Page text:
This 2017 review provided evidence for epigenetic effects on a disease widely considered to be of genetic origins: “..for a T1D [type 1 diabetes] identical twin the concordance rate (both twins affected)..is consistently less than 100%, which implies a non-genetically determined effect. However, the concordance rate declines with age at diagnosis of the index twin, … Continue reading Epigenetic effects on genetic diseases
This 2016 UK human study found: “People differ in how they learn to avoid pain, with some individuals refraining from actions that resulted in painful outcomes, whereas others favor actions that helped prevent pain. Learning in our task was best explained as driven by an outcome prediction error that reflects the difference between expected and … Continue reading A human study of pain avoidance
This 2016 Israeli human study used whole-head magnetoencephalography (MEG) to study pain perception in military veterans: “Our findings demonstrate alterations in pain perception following extreme pain exposure, chart the sequence from automatic to evaluative pain processing, and emphasize the importance of considering past experiences in studying the neural response to others’ states. Differences in brain … Continue reading Observing pain in others had long-lasting brain effects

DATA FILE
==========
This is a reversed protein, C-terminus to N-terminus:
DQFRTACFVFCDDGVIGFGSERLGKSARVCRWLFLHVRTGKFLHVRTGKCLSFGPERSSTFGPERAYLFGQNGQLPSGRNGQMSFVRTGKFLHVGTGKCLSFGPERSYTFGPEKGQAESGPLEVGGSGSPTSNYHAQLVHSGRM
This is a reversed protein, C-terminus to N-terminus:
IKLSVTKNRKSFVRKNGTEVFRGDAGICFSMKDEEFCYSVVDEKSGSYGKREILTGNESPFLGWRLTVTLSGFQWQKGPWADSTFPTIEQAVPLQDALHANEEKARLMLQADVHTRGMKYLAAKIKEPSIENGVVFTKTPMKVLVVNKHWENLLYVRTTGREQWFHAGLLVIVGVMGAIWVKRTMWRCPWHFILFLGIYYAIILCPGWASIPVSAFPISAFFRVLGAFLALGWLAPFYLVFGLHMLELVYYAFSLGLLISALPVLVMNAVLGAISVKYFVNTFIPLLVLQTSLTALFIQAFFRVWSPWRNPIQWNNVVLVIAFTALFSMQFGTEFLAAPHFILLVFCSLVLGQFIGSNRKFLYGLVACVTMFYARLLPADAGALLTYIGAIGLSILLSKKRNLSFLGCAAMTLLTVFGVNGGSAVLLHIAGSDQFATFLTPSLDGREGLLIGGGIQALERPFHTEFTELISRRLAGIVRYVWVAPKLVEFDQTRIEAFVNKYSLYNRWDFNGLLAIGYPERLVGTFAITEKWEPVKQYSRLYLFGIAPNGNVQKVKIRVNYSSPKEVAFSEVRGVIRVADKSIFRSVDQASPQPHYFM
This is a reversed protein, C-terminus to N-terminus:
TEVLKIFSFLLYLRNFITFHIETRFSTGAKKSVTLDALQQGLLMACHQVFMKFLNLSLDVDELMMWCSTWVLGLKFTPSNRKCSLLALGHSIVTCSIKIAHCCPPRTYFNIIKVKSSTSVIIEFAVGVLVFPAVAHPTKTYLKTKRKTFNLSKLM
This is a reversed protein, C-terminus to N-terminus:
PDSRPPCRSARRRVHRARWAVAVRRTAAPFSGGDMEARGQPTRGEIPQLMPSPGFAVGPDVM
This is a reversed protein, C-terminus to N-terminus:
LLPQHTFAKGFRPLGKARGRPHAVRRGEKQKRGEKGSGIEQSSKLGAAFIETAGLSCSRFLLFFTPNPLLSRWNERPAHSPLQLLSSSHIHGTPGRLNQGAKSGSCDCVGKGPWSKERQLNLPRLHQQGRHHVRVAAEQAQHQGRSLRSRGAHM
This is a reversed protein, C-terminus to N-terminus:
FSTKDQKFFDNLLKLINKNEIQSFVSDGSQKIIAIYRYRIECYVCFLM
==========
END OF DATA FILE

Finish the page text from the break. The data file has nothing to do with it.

This 2016 US human study found: “A link between existing data on the anatomical and physiological characteristics of striatal regions and psychological functions. Because we did not limit our metaanalysis to studies that specifically targeted striatal function, our results extend previous knowledge of the involvement of the striatum in reward-related decision-making tasks, and provide a … Continue reading Empathy, value, pain, control: Psychological functions of the human striatum
Ever wonder what happens in your brain and body when you get chills from a musical performance? This 2013 summary review of 126 studies provided details of brain areas that contribute to our enjoyment of music. Much of the review addressed Darwin’s observation that music had no readily apparent functional consequence and no clear-cut adaptive … Continue reading What is the purpose of music? A review of evolutionary and pleasurable research findings
Do you take a risk, as this 2013 University of Texas/Yale study concluded, because you don’t foresee how you can avoid the risk? By making this finding, the study essentially assigned the bases of a person’s risky decisions to their cerebrum. I wasn’t persuaded. The conclusion was reached because the study’s design only engaged the … Continue reading Who benefits when research with no practical application becomes a politically correct meme?